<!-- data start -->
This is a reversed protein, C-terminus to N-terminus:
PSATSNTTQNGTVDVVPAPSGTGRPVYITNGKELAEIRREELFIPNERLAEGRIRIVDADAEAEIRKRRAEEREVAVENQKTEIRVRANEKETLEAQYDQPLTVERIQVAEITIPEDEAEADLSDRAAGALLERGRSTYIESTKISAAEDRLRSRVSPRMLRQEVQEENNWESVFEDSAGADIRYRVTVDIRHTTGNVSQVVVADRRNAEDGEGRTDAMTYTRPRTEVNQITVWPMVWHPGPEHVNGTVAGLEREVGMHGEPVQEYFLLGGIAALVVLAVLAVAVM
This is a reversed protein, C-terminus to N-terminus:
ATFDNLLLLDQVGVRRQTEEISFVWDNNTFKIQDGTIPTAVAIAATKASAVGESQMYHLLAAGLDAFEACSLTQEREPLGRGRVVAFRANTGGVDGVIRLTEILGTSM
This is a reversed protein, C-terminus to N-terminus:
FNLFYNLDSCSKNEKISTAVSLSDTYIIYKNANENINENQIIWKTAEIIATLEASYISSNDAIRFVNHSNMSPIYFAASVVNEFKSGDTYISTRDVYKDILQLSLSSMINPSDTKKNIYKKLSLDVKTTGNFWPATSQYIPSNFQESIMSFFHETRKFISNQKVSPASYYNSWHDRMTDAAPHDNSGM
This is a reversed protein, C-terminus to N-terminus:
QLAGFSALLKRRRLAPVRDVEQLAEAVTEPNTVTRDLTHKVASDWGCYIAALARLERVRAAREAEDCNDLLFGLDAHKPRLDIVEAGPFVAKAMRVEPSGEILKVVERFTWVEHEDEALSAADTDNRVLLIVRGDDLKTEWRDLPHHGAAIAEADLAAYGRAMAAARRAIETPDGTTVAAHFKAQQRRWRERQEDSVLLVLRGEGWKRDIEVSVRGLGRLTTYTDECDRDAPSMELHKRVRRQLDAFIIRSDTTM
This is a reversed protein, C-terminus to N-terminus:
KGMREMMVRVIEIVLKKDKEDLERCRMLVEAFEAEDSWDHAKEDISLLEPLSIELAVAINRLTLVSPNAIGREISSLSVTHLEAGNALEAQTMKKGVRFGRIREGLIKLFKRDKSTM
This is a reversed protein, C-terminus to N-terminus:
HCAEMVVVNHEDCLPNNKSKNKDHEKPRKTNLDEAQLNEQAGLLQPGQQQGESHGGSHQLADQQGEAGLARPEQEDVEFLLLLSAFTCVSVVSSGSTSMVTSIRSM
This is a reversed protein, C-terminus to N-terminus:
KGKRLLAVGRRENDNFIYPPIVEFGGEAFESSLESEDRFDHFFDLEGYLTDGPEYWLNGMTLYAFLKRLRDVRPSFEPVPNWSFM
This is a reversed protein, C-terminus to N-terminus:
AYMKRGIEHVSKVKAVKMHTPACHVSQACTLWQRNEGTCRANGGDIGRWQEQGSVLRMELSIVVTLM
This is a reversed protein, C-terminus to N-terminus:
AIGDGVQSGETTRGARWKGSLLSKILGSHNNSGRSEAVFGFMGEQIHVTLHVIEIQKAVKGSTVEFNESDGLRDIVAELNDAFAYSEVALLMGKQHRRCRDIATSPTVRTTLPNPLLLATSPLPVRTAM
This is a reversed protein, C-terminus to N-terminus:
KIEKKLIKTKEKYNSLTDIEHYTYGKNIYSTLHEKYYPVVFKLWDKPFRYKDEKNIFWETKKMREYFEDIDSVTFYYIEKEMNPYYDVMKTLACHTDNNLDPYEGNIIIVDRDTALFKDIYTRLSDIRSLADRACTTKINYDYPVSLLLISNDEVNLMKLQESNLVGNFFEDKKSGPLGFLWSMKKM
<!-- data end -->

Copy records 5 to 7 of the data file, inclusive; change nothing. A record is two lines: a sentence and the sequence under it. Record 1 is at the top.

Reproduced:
This is a reversed protein, C-terminus to N-terminus:
KGMREMMVRVIEIVLKKDKEDLERCRMLVEAFEAEDSWDHAKEDISLLEPLSIELAVAINRLTLVSPNAIGREISSLSVTHLEAGNALEAQTMKKGVRFGRIREGLIKLFKRDKSTM
This is a reversed protein, C-terminus to N-terminus:
HCAEMVVVNHEDCLPNNKSKNKDHEKPRKTNLDEAQLNEQAGLLQPGQQQGESHGGSHQLADQQGEAGLARPEQEDVEFLLLLSAFTCVSVVSSGSTSMVTSIRSM
This is a reversed protein, C-terminus to N-terminus:
KGKRLLAVGRRENDNFIYPPIVEFGGEAFESSLESEDRFDHFFDLEGYLTDGPEYWLNGMTLYAFLKRLRDVRPSFEPVPNWSFM